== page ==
I have to admit that I am not a big fan of the fermented tea. Maybe now it’s not exactly the period of mine. But recently I read the post from Katelyn how she made one. I became curious and wanted to try.

The process is really easy, the result tasteful. But I still don’t have the right period. Luckily I have friends and some of them are little bit tired of my always on table herbal tea. Now I can alternate and surprise them with new taste but stick with herbs.

What kind of tea do you prefer?

With love, Ivana

Walnut tree: Faithful and Reliable Friend

Walnut tree (Juglans regia) is a friendly tree, living close to people and having its own brain. How to call the nuts and their specific shape otherwise? I see them as small brains, enclosed in hard shells just as human brain is locked in the skull. Additionally, consumption of walnuts brings great benefits especially to our brain.

Even though I am excited walnut consumer, I mostly harvest walnut leaves for further processing. I like the young ones, still soft and little bit brown with intensive unmistakable aroma. They are the promise of all that a massive tree is preparing for that year.

Basic energy of them is warm. I sense it like warm arms of a friend, always ready for hug to make you comfortable. It calms your nerves because you suddenly feel better, more secure. As if somebody lights a fireplace in the middle of winter storm.

And because walnut leaves have a repellent capability, you can be more secure with them even in physical reality.

The most common use of walnut leaves is a tea. I like the specific taste and my blood vessel appreciates the effects. However it is still warming herb, so don’t drink it in such a tropical weather as we have in these days with us.

I love to make and use herbal soaps with walnut leaves because of their almost chocolate color and high skin care ability, which perfectly works also for problematic skin with itchy eczema or fungi. Even in the intimate area!

In the form of homemade salve or ointment, walnut leaves help with similar skin diseases. Among other herbs, I do use walnut leaves for the foot care. Why? First of all, the warming effect is mostly desirable. Second, adstringent effect helps reduce sweating. Last but not least, there is the evergreen of antifungal components, which might be a great prevention too.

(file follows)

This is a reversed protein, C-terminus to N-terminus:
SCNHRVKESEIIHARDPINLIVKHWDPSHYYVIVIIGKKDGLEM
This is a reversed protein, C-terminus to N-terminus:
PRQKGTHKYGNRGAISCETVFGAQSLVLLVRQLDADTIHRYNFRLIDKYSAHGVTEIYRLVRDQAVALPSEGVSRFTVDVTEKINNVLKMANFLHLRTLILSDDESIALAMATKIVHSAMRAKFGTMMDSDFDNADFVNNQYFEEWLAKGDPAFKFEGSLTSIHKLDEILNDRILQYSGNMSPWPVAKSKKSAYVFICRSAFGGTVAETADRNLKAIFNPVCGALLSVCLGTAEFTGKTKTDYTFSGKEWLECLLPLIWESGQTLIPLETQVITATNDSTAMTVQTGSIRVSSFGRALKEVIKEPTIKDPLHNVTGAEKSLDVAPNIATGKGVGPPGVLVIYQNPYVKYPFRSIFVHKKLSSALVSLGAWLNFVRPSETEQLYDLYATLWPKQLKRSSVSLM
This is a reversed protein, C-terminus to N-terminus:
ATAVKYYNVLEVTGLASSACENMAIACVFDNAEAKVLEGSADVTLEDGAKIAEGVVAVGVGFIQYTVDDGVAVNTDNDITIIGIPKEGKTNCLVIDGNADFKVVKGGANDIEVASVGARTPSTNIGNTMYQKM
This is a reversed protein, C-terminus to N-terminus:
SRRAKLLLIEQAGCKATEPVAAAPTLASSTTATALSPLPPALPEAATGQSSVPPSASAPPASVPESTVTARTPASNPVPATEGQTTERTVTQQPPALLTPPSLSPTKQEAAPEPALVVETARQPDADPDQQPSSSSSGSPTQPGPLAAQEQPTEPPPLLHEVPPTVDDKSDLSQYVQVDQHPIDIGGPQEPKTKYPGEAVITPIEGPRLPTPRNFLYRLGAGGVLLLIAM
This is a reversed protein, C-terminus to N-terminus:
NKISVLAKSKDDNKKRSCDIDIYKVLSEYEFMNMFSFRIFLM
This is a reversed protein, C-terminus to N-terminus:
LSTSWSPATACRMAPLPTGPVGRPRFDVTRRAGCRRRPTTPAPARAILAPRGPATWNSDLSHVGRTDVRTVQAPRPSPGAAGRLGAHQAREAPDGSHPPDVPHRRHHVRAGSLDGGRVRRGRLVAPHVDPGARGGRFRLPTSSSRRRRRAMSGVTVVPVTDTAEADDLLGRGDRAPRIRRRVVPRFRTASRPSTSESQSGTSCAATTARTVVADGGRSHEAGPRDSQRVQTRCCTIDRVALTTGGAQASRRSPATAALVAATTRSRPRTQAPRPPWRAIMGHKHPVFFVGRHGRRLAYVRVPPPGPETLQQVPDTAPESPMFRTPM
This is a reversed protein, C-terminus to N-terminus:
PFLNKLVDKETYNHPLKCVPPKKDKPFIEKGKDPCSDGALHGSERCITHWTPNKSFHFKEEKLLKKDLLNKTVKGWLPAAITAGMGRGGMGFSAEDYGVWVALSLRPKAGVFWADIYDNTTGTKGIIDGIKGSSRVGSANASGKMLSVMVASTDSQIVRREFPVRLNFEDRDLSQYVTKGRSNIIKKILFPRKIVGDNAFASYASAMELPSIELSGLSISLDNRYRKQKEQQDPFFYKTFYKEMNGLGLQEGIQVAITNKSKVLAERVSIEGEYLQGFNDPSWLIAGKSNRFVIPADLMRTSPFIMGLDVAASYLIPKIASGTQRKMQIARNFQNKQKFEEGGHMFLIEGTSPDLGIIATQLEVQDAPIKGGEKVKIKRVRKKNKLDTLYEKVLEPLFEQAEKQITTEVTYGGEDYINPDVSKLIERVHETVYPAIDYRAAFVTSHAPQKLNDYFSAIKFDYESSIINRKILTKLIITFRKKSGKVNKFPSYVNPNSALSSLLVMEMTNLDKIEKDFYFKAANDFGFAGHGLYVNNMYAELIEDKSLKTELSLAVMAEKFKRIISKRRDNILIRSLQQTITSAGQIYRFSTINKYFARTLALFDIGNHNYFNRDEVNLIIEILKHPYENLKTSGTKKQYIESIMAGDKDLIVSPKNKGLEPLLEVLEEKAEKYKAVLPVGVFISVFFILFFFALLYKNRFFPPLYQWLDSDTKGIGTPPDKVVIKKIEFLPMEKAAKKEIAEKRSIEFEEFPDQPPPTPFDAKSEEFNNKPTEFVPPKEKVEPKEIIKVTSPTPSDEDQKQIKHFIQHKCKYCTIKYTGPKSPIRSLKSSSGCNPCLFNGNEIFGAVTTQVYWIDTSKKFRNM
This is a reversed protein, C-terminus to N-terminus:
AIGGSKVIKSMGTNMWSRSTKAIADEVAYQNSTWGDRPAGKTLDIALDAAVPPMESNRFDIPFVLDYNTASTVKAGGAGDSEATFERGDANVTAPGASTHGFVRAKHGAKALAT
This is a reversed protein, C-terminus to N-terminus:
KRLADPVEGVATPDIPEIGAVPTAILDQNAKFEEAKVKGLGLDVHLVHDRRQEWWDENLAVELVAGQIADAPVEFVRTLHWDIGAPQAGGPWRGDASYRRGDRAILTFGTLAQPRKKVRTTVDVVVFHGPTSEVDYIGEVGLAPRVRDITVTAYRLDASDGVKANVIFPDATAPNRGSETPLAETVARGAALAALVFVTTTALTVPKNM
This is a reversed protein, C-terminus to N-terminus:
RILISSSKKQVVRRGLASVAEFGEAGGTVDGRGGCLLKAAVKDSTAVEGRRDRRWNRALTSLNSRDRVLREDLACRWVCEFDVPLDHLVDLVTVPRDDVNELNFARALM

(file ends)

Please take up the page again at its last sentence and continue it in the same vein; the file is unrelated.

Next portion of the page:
There is much more left about walnut, I would appreciate your opinion and/or experience.

With love, Ivana

Horsetail: Brutal Kidney Washing

The shape of Horsetail is done by its name (or vice versa) and the major effect is a derivate from the shape. Look carefully and you will see a whisk which can swirl and sweep dirt from your blood. And because the main operation center for blood washing is kidneys, Horsetail mostly works there.

Horsetail is strongly diuretic, so you have to drink more than usually. It is easy to remember. When you want to wash anything you cannot do it without water. If you forget to pour water into washing machine then you will crash whole system. And the same could happen with kidneys and liquid circulation. So drink a lot otherwise Horsetail drying your body.

There is another warning for Horsetail users. The whisk of Horsetail is pretty rough while the kidneys are soft and sensitive. Sometimes I really sense the traces that Horsetail leaves inside of kidneys’ tissue. Then it’s time for a smart combination with some of herbs, providing mucilage. I like to use mullein (Verbascum).

Horsetail is useful herb for external application too. If we stick with the sweeping parallel you can easily imagine cosmetics purpose like facial mask or lotion. Considering the whisk is rough, it’s better to use both for mix or oily skin especially with impurities. Adding a small amount of alcohol helps to reach a clean and smooth skin.